Copper River Record February 27, 2020
By Robin Mayo
A geologist, a biologist, and an archaeologist walk into a room….it sounds like the start of a joke, but it really happened last week at the inaugural Copper River Basin Symposium at Wrangell-St. Elias National Park and Preserve Visitor Center. And the results were inspiring!
The theme of the symposium was Tradition, Science, and Stewardship. In this article I’ll mostly review the science aspect, and plan to address tradition and stewardship in the coming weeks.
At many science symposiums, participants get together for big events like keynote speeches, but then have a choice of several different tracks. You have to make hard choices about which presentations to attend, and often end up learning mostly about your own discipline. This makes sense in some ways, but shortchanges the idea of thinking about our system as a whole.
For the recent symposium, the time for each presenter was short, but everyone had the chance to see all of the speakers. The topics were very diverse, but were grouped into sessions, blocks of 2 or three presentations with a common theme. Themes included Climate Research and Modeling, Glaciers, Hydrology, Archaeology, Working with Indigenous Communities, Wildlife, Collaborative Conservation and Human Dimensions, and Fisheries.
About 90 people total attended the symposium, some travelling from as far away as Texas and staying the entire time, as well as locals who stopped in for part of a day. Attendees ranged from experts in their fields, to Ahtna elders, to youth getting their first glimpse of some of the topics.
From the start, it was evident that local science is already embracing a cross-discipline approach. Wrangell-St. Elias National Park and Preserve Archaeologist Lee Reininghaus presented on exciting finds of ancient campsites along the shores of ancient Lake Atna. To start looking for the sites, she consulted geologist Mike Loso, whose experienced eye helped pick out the remnants of shoreline now high in the hills. In a reciprocal benefit, carbon dating from campfire remnants can now help geologists.
As Fisheries Biologist Matt Piche gave a talk on Native Village of Eyak’s chinook salmon tagging project in Baird Canyon, he mentioned that one of the benefits of the expensive study is that other studies can be added without incurring significant extra costs. In questions after the talks, and many informal conversations, ideas were sparked for more cooperation. What can biologists learn from the bone remnants found at archaeological sites? How can linguistic studies of place names help geologists learn about the formation of our landscape? How can a climatology study be used by fish biologists concerned about the effects of warming ocean waters? The possibilities are endless.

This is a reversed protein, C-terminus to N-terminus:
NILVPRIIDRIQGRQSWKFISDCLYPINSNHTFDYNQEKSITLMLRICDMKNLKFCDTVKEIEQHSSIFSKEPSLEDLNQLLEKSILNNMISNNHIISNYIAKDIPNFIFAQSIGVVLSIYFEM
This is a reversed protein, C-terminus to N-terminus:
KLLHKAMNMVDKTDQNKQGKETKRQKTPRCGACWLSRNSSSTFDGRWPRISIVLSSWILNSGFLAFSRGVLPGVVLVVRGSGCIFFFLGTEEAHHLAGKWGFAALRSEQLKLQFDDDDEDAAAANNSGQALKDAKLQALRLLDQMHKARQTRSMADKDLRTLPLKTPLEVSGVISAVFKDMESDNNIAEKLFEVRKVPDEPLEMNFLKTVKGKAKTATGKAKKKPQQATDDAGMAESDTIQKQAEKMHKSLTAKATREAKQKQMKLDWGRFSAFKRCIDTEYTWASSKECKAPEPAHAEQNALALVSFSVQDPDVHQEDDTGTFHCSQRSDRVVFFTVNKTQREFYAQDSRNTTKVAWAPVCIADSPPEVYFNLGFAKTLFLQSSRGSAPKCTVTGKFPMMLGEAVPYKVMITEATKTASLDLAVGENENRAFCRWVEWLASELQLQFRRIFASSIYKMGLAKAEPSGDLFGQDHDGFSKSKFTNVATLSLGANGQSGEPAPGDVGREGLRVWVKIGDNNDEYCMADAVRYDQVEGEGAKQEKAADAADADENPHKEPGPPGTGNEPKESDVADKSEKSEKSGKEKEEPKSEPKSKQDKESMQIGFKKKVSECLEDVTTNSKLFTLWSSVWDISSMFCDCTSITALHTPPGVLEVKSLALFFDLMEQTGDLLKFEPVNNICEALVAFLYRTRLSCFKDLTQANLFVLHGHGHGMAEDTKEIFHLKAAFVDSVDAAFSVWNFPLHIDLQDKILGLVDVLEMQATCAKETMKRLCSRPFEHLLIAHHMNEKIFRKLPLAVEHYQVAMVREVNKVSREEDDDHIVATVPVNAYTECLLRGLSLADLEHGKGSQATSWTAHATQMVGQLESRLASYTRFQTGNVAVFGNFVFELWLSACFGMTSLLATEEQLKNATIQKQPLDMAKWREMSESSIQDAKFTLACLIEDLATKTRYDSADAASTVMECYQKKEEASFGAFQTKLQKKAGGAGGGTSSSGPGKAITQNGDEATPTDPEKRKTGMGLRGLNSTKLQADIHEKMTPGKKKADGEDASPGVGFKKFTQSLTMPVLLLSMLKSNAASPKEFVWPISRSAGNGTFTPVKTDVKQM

One of the most fascinating topics for me was Geolinguistic Evidence of Dene Presence at High-Water Levels of Glacial Lake Ahtna by James Kari of University of Alaska Fairbanks. Full confession: I did not begin to really understand 90% of his information! Trying to condense years of research and insight into a 15 minute presentation is nearly impossible. However, the rich heritage of Ahtna names in our landscape, vividly descriptive words packed with meaning, was abundantly clear. This led to conversations about restoring traditional place names and being mindful of the ancient traditions that infuse our whole valley.
Trenton Culp of Ahtna, Inc. and Dusin Carl of Ahtna Intertribal Resource Commission gave a talk titled Bear Density of the Tazlina River Drainage, on sampling the DNA of our local bear populations. In designing the study, they tested and rejected the idea of live trapping, settling on a method of collecting hair samples with barbed wire. As well as being far less invasive and much cheaper, this charmingly low-tech solution is also far less stressful on both bears and researchers. They have already collected DNA samples from far more bears than they initially expected, and will continue the study.
I wish I had space and time to summarize every one of the amazing presentations at the Symposium. Words are also failing me in expressing the feeling of being in the same room with so much love for and knowledge about this place we call home.
Thanks to the partners who made this event possible: Wrangell-St. Elias National Park and Preserve, Copper River Watershed Project, Alaska Department of Fish and Game, Ahtna Intertribal Resource Commission, Wrangell Mountains Center, Ahtna Heritage Foundation, and WISE. Thanks also to the sponsors who provided funds or in-kind support: Alyeska Pipeline Company Service, National Fish and Wildlife Foundation, Alaska Geographic, US Bureau of Land Management, and Ahtna Intertribal Resource Commission.
Paul Boos Photo. Students from Copper River Stewardship Program presented “Adventures in the Watershed Classroom. L to R, Braden Beckett, Cordova, Arthur Bishop, Kenny Lake, Grace Reyes, Cordova, Josie Beauchamp, Slana, and Jesse Hale, Kenny Lake.
Who We Are
WISEfriends are several writers connected with Wrangell Institute for Science and Environment, a nonprofit organization located in Alaska's Copper River Valley. Most of these articles originally appeared in our local newspaper, the Copper River Record.